Oro Verde’s clay-hosted project in Uganda offers a unique spin to its rare earths tale
Special Report: A large exploration target, simple metallurgy and a product that continues to see growing demand, these are all the ingredients that make up Oro Verde’s highly prospective Makuutu Rare Earths Project in Uganda.
There are many projects around the world that are looking to provide alternative supplies to China, the predominant supplier of the valuable group of metals that make up rare earths elements (REE).
However, Oro Verde’s (ASX:OVL) Makuutu Rare Earth Project has several qualities that differentiate it from its peers, the most significant being one of the very few ionic adsorption clay-hosted rare earth projects outside of China.
This offers several advantages over hard rock rare earth deposits, the chief being the ease of extracting the rare earths and the large size of the deposit.
Initial metallurgical test work has shown that the REE extraction of up to 75 per cent is achievable through the simple, low-cost method of salt desorption – literally washing the rare earths from the clay using a salt solution.
All this without the need for crushing, milling, mineral separation techniques and ‘cracking’ / leaching required in hard rock REE applications.
The company’s recently appointed project manager for Makuutu, Tim Harrison, says that from a processing prospective, this has the potential to reduce the cost of entry to production for the company through lowering operating and capital costs.
Mining costs are also expected to be low as the orebody itself is very shallow.
Clay-hosted deposits like Makuutu are generally considered to be the lowest-cost sources of rare earths globally.
“It means that this project has got a head start on other rare earths projects with the low capital and operating costs, which will be a fraction of that expected for the alternative hard rock REE project peers, an enabler for Makuutu to faster implementation to production,” he told Stockhead.
The low cost of operations will also allow Oro Verde to start small and scale up through the use of multiple static leach modules – either vat or heap leach – pumping REE liquors to a centralised finishing plant.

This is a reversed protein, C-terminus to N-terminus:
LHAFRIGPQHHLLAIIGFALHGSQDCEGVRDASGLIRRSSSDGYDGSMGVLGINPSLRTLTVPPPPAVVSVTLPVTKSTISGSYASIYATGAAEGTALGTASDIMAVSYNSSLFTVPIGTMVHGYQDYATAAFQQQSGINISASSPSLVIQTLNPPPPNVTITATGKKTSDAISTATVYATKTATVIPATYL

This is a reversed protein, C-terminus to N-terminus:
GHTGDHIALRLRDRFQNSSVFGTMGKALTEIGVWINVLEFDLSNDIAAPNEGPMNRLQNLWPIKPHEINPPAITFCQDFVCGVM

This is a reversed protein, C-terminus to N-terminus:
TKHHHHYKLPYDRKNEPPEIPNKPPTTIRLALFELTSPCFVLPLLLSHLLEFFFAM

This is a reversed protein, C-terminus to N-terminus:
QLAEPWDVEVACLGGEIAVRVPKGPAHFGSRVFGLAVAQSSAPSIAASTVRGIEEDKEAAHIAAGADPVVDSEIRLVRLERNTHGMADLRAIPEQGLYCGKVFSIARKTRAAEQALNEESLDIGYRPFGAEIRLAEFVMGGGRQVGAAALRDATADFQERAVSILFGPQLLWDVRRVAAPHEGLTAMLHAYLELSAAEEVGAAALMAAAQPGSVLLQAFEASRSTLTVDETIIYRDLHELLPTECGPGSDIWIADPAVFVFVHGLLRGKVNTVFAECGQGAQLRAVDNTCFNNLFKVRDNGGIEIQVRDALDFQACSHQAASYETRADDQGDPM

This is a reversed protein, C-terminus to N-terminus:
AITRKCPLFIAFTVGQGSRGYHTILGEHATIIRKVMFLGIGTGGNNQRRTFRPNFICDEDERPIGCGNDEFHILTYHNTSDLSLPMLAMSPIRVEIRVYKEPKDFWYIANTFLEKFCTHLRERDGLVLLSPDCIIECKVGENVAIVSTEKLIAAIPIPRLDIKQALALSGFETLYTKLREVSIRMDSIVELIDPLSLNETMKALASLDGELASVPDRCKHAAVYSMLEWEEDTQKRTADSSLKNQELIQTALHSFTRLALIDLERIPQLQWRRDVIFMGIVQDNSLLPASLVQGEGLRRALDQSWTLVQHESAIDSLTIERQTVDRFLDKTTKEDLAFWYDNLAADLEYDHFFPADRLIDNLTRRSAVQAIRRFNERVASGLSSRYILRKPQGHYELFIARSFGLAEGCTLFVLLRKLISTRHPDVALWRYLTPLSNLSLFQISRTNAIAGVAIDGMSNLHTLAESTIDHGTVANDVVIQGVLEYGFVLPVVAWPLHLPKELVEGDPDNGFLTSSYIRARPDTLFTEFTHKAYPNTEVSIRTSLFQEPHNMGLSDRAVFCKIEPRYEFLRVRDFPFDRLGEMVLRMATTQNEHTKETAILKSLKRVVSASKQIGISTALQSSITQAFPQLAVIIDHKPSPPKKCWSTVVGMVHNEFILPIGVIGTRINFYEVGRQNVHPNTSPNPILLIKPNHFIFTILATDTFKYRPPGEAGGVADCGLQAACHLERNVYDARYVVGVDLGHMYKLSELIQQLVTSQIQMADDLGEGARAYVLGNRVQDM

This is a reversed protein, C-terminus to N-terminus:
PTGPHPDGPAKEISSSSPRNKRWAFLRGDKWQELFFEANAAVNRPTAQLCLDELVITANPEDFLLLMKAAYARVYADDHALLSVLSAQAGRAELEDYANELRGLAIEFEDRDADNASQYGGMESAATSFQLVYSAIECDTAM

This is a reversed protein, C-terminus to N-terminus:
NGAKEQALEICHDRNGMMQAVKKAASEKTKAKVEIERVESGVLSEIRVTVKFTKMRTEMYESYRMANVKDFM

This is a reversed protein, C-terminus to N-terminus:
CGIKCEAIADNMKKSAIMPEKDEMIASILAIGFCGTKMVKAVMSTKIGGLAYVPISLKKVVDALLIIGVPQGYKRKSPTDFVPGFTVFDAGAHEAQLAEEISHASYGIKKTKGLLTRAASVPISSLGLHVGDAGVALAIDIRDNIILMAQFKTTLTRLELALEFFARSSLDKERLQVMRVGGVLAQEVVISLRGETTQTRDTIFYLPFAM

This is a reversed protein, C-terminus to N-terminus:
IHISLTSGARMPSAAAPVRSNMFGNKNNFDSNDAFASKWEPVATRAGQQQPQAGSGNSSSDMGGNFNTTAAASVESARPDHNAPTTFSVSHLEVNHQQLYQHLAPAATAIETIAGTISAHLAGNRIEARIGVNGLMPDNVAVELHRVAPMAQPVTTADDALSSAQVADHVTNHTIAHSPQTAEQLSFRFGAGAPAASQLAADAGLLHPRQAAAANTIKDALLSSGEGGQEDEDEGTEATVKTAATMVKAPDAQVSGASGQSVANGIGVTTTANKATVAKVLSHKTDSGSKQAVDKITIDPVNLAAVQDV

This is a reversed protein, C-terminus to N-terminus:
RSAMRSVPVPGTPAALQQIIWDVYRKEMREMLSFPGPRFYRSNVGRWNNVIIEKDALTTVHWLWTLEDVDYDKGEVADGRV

However, it is the size of Makuutu that has Harrison really excited.
Preliminary drilling has mapped out the widespread presence of REE clays through a 26km corridor within the 132sqkm project area, which accounts for the large exploration target of between 270 million to 530 million tonnes grading 0.04 per cent to 0.1 per cent Total Rare Earth Oxide (TREO).
And Oro Verde is not content to leave it at that.
Work is already underway to define a maiden resource, with Harrison noting that it is planned for release during the current quarter.
The company has also kicked off a scoping study to assess the project’s potential.
Makuutu Rare Earths Project also benefits from proximity to good local infrastructure – including low-cost hydroelectric power and proximity to sealed highways and railway, and access to locally available reagents for processing.
Harrison added that Makuutu benefited from having practically no uranium and thorium, which contrasts with other REE projects that have to contend with waste streams containing elevated uranium and thorium concentrations.
“We have a fundamental advantage there as we don’t have the legacy issue with radioactive content,” he said.
Little wonder than that the company is proposing to rename itself Ionic Rare Earths to reflect the unique nature of its project.
Oro Verde is also looking to add to the initial resource and initiate local work that will be required to understand the project’s true potential.
Harrison added that the company would be looking to optimise the process to increase the overall metallurgical recovery for the deposit.
“The initial test work we completed was a very conventional ionic clay processing route whereby we effectively just wash the ore with a salt solution,” he explained.
“We are looking at other processing techniques that promise to increase the recovery and then ultimately further bolster the overall economics of the project.”
The results from all project activities – drilling, resource definition, metallurgy, product marketing agreements – will culminate in an economic assessment to demonstrate the overall economics of the Makuutu Rare Earths Project.
“The fundamentals of this project are very strong and if you look at the pillars of the project, the orebody is very large and the metallurgy is initially very good and we anticipate that we will be able to continue improve that,” Harrison said.
“Rare earths is certainly an area where we foresee there is going to be significant growth.
“The world is very keen to secure alternative rare earth sources external to China to offset potential availability and supply issues that may eventuate, as we see now with the coronavirus.”
Oro Verde currently has a 20 per cent initial interest in Makuutu and can acquire a further 40 per cent through planned earn-in on the project to increase its total interest up to 60 per cent.